Two players in the Houston area higher-education scene are joining forces to bring more opportunities to the Katy area. Longtime allies University of Houston System and Houston Community College-Northwest signed an official memorandum announcing their partnership in the spring to collaborate for the greater good of academics and create new programs for students.
“In today’s world of limited resources, it just makes sense for us to work together,” HCC-Northwest President Zach Hodges said.
The schools’ previous, unofficial partnership involved both entities borrowing space from each other when convenient, Hodges said. Now, students will have the ability to begin an academic career at HCC and then make a smooth transition into a four-year degree with UH-Main and UH-Victoria. Other UH-System campuses may offer classes in Katy in the future.
“It is a good deal for citizens and helps with efficiency—students do not have to waste their time taking courses they don’t need,” Hodges said.
Best of both worlds
Dick Phillips, associate vice chancellor for system initiatives at UH, said the partnership is an ideal collaboration because most of HCC’s courses are offered during the day, and UH courses are offered during the evening.
UH’s Katy facility is in Cinco Ranch and is land-locked. Phillips said it is no longer in the epicenter of population growth, he said. The center is a teaching facility where students can take upperclassmen courses from one of the UH-System schools—Victoria, Clear Lake, Downtown, Main.
“The UH-System has no freshman and sophomore classes [in Katy],” Phillips said. “For students, it’s a good deal because you already have that system in place with HCC, and so those credits will transfer.”
The memorandum of understanding will bring an increase in programs offered by both entities, including workforce-specific pathways for students and programs with classes at both campuses.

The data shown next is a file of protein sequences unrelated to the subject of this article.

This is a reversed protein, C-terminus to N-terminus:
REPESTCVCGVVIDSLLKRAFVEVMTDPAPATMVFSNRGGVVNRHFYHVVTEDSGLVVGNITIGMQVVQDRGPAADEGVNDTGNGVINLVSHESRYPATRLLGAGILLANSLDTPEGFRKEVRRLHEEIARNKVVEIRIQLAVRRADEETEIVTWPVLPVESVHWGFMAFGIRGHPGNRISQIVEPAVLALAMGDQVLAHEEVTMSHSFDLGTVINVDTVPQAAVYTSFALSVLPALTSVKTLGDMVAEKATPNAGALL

To train and prepare students for the workforce, HCC and UH plan to work with local employers, especially in the health care industry, Hodges said. He said the schools are looking for feedback from the community to help determine other target industries.
There are multiple projects in the works for the UH and HCC partnership. Hodges said HCC is focusing on crafting a business plan to evaluate the feasibility of another facility at the HCC-Northwest campus, which has about 30 acres at 1550 Foxlake Drive near I-10 and Park Row. HCC would build it and lease it to UH to house staff and faculty use as well as classroom space.
“We have to see if it will be cost effective,” Hodges said.
Because HCC does not receive property tax like Lone Star College, its revenue comes from student tuition with other revenue coming from the book store and small businesses on campus.
Taxing districts for colleges are mandated by the state, and local school districts can choose to participate via an election. The study is evaluating whether demand for a new building is high enough to attract the necessary enrollment numbers.
“We think we are the best kept secret over here, and we think by sharing a location together and marketing together we can let the community know what options are out here,” Phillips said.
However, HCC currently has about 5,000 square feet of available space in its current facility UH may use in the meantime. UH-Victoria would be the first UH campus to bring entire programs to the area complete with academic advisers and faculty, Phillips said. Students would be able to start as college freshmen taking HCC courses and meet with advisers from UH-Victoria to learn how to complete a four-year degree.
“Whatever we do, it has to be self-funded,” he said. “But I am confident if we had the space, the partnership would grow and it could be a good steward of many. We are working toward that.”